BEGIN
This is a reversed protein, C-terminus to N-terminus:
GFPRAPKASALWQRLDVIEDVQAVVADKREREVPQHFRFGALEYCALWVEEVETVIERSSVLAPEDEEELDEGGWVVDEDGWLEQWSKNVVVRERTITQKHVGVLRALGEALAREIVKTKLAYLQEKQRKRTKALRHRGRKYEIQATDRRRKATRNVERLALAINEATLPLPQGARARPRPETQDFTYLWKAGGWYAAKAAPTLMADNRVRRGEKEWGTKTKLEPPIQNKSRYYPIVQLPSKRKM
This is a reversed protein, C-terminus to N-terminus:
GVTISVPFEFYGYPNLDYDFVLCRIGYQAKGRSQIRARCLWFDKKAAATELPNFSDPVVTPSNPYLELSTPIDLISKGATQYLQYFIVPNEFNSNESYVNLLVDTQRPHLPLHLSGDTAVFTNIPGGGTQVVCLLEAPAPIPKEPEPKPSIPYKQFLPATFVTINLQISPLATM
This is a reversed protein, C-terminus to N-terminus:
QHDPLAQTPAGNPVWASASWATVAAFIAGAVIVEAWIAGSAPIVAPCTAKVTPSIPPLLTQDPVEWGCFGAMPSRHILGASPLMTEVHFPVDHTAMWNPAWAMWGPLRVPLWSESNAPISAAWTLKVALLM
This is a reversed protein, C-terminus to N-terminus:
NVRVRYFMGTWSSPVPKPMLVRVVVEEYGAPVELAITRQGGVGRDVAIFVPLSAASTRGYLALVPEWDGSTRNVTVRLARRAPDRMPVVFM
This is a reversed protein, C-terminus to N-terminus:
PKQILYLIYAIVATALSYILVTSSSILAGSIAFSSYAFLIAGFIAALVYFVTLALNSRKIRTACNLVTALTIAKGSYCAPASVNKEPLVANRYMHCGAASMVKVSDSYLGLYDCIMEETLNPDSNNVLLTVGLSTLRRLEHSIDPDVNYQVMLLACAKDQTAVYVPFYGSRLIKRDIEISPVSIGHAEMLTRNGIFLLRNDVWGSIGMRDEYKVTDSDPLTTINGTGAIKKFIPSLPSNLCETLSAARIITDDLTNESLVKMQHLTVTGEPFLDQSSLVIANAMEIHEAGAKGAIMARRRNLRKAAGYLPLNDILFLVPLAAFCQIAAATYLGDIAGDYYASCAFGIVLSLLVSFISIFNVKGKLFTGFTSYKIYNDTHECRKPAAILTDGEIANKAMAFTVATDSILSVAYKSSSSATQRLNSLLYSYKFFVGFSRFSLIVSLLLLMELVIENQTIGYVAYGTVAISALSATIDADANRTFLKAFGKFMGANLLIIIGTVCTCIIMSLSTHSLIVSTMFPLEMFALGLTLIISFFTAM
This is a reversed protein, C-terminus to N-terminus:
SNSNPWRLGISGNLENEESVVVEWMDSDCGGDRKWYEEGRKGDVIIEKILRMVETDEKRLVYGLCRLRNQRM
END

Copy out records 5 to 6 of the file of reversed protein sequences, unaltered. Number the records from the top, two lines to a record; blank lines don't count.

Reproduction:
This is a reversed protein, C-terminus to N-terminus:
PKQILYLIYAIVATALSYILVTSSSILAGSIAFSSYAFLIAGFIAALVYFVTLALNSRKIRTACNLVTALTIAKGSYCAPASVNKEPLVANRYMHCGAASMVKVSDSYLGLYDCIMEETLNPDSNNVLLTVGLSTLRRLEHSIDPDVNYQVMLLACAKDQTAVYVPFYGSRLIKRDIEISPVSIGHAEMLTRNGIFLLRNDVWGSIGMRDEYKVTDSDPLTTINGTGAIKKFIPSLPSNLCETLSAARIITDDLTNESLVKMQHLTVTGEPFLDQSSLVIANAMEIHEAGAKGAIMARRRNLRKAAGYLPLNDILFLVPLAAFCQIAAATYLGDIAGDYYASCAFGIVLSLLVSFISIFNVKGKLFTGFTSYKIYNDTHECRKPAAILTDGEIANKAMAFTVATDSILSVAYKSSSSATQRLNSLLYSYKFFVGFSRFSLIVSLLLLMELVIENQTIGYVAYGTVAISALSATIDADANRTFLKAFGKFMGANLLIIIGTVCTCIIMSLSTHSLIVSTMFPLEMFALGLTLIISFFTAM
This is a reversed protein, C-terminus to N-terminus:
SNSNPWRLGISGNLENEESVVVEWMDSDCGGDRKWYEEGRKGDVIIEKILRMVETDEKRLVYGLCRLRNQRM